others, to represent a ^J

      ^J entered as ^V followed by ^J When text is re-interpreted
      several times, you may need to "protect" it by a Ctrl-V (entered as ^V
      followed by ^V) or even three of them.
      \n inside double quotes, not single ones
      <Char-10>
      <Char-012>
      <Char-0x0A>
      <EOL> will match (at some places) an end-of-line

      or else, you might try a circuitous approach:

      Do a yy (yank line) to (for instance) register a on an empty line. This
      will save the ^J into the register. To include it at some point in a string,
      use the expression:
      "the first part of the string" . @a . "the end of the string"
      which can, if needed, be saved into a variable, or another register (e.g.,
      "b) by using :let @b = "the first part of the string" . @a . "the end of the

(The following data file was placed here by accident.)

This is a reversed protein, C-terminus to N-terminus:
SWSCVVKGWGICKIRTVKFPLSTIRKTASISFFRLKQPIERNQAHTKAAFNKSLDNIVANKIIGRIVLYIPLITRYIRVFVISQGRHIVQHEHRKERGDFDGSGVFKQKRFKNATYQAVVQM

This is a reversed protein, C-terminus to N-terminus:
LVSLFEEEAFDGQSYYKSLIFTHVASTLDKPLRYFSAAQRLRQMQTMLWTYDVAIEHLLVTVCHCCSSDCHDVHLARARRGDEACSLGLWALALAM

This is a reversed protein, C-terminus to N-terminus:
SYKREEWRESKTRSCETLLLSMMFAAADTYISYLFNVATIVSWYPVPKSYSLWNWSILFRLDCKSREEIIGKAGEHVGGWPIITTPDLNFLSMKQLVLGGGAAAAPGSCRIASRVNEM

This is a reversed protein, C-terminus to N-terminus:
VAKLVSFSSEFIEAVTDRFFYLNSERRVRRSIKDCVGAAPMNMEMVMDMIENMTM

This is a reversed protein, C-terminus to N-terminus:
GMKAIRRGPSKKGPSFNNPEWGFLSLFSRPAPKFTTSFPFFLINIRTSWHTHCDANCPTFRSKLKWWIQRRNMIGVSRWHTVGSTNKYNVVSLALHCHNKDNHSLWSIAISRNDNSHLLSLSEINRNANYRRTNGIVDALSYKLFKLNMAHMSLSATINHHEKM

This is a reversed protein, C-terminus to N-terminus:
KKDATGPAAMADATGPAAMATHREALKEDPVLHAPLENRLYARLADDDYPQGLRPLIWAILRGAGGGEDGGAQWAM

string".

      Some experimenting may be needed.

      HTH,
      Tony.
    • Klaus Bosau
      ... I tried ^V^J and ^V^V^V^J with single and double quotes. None of them worked, except ^V^J when source d from a register. Source ing it from a file failed.
      Message 2 of 7 , Mar 2, 2003
        On Sun, 2 Mar 2003, Antoine J. Mechelynck wrote:

        > Well, there are questions concerning ^J (newline, used by vim to
        > represent a null internally) and ^@ (null, used by vim internally to
        > terminate a string or a line). If you place one or more ^@ inside
        > a string, the string will end on the character preceding the first
        > one. So we're back to square one. In a script, there are several
        > things that can be used as some places, and not at others, to
        > represent a ^J
        >